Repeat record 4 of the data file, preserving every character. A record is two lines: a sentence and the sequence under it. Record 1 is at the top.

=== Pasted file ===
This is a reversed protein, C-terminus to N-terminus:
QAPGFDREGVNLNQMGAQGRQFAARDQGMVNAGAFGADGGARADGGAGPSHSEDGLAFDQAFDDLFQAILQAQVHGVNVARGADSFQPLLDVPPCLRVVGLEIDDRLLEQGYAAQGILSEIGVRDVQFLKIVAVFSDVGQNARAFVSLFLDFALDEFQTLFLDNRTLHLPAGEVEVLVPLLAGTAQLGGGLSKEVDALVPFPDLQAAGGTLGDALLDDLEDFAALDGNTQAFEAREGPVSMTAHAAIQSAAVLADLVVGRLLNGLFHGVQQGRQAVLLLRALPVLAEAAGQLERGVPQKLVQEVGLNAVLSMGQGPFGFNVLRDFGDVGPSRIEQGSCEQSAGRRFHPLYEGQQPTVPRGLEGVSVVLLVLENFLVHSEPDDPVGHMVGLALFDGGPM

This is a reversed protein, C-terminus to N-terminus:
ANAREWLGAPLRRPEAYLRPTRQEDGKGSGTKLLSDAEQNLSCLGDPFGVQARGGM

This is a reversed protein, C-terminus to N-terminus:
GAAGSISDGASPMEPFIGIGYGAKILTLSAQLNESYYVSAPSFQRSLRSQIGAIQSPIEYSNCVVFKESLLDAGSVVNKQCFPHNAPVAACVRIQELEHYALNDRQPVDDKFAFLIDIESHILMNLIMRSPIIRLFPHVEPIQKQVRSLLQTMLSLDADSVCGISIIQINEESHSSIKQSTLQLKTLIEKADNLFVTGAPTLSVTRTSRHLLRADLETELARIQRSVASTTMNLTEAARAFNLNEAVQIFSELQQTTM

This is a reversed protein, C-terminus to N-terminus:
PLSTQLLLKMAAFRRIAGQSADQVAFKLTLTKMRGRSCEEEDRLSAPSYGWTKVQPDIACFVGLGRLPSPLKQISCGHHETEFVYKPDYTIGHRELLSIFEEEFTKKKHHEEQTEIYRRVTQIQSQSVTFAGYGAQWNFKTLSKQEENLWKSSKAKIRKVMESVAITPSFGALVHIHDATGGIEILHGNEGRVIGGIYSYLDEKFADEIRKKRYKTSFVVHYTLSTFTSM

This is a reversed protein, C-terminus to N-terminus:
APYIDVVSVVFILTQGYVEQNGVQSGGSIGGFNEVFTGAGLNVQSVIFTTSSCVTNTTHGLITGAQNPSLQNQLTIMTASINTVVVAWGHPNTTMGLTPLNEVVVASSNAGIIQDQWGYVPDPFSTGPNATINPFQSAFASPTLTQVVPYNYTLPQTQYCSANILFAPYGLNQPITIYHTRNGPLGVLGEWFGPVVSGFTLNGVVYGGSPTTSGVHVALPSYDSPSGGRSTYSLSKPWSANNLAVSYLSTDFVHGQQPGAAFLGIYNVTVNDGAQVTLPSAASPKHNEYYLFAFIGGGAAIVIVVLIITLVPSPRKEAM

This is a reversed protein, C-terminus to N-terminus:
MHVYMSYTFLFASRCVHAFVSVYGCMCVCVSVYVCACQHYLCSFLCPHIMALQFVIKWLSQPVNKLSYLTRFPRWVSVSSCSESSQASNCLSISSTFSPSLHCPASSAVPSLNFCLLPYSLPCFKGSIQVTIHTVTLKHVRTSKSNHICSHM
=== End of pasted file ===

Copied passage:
This is a reversed protein, C-terminus to N-terminus:
PLSTQLLLKMAAFRRIAGQSADQVAFKLTLTKMRGRSCEEEDRLSAPSYGWTKVQPDIACFVGLGRLPSPLKQISCGHHETEFVYKPDYTIGHRELLSIFEEEFTKKKHHEEQTEIYRRVTQIQSQSVTFAGYGAQWNFKTLSKQEENLWKSSKAKIRKVMESVAITPSFGALVHIHDATGGIEILHGNEGRVIGGIYSYLDEKFADEIRKKRYKTSFVVHYTLSTFTSM